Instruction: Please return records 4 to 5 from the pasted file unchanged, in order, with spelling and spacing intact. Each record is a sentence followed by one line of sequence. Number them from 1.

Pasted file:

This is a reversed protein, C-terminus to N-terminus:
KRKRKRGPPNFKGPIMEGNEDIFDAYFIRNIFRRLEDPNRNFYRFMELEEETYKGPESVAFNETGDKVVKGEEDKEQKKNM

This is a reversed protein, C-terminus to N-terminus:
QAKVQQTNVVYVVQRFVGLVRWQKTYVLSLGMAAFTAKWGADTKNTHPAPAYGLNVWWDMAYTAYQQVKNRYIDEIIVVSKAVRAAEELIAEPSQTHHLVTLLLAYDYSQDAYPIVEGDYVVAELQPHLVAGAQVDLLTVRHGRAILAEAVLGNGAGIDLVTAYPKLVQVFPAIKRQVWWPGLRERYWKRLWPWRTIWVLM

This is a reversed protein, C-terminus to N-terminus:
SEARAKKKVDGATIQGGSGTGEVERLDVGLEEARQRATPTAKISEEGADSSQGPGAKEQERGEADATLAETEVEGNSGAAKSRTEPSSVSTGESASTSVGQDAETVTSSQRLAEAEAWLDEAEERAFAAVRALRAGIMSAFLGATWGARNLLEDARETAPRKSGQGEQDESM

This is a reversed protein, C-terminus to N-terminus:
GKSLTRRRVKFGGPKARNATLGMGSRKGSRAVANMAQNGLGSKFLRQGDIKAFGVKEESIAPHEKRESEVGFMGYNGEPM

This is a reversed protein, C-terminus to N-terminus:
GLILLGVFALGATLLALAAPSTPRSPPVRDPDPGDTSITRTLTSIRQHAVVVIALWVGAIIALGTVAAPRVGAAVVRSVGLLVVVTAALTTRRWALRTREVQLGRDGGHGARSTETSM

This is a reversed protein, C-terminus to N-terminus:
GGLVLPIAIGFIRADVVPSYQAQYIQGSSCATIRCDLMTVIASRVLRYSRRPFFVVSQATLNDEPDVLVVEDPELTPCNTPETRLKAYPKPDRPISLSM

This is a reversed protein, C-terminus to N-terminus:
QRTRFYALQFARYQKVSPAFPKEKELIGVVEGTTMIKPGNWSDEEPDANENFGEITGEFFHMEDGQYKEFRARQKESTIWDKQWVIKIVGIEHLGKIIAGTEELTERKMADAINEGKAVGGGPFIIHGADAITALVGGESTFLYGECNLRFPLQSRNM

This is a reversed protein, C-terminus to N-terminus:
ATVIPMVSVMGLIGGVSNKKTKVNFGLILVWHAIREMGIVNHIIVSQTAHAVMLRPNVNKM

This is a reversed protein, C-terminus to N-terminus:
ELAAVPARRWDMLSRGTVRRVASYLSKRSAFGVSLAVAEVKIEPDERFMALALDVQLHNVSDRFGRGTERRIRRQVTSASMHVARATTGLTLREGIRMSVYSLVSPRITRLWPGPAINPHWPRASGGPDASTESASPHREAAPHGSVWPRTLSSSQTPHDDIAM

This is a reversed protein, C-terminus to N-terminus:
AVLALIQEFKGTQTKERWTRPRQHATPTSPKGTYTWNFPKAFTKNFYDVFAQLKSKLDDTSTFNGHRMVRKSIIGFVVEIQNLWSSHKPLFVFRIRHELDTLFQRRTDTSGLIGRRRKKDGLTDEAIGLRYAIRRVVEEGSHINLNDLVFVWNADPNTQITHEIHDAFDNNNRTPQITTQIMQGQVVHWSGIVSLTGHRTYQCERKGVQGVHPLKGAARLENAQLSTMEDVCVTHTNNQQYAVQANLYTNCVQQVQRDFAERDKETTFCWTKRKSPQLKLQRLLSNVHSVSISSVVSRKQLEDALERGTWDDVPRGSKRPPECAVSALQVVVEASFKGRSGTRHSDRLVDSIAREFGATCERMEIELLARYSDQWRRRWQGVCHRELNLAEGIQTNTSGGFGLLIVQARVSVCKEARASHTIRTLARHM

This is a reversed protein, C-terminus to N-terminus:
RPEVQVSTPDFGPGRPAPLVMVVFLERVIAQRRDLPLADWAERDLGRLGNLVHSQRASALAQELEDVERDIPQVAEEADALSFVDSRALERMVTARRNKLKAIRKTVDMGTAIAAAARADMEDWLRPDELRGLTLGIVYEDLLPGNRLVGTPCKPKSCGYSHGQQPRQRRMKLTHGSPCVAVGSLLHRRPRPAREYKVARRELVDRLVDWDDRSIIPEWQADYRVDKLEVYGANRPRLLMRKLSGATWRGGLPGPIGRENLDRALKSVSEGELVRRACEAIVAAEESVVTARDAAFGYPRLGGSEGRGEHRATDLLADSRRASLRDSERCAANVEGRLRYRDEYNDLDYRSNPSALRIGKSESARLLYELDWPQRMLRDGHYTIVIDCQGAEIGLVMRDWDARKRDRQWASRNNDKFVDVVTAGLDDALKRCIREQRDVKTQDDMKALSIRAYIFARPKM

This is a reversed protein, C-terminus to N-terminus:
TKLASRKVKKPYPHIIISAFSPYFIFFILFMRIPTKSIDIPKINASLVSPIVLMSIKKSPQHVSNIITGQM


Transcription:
This is a reversed protein, C-terminus to N-terminus:
GKSLTRRRVKFGGPKARNATLGMGSRKGSRAVANMAQNGLGSKFLRQGDIKAFGVKEESIAPHEKRESEVGFMGYNGEPM

This is a reversed protein, C-terminus to N-terminus:
GLILLGVFALGATLLALAAPSTPRSPPVRDPDPGDTSITRTLTSIRQHAVVVIALWVGAIIALGTVAAPRVGAAVVRSVGLLVVVTAALTTRRWALRTREVQLGRDGGHGARSTETSM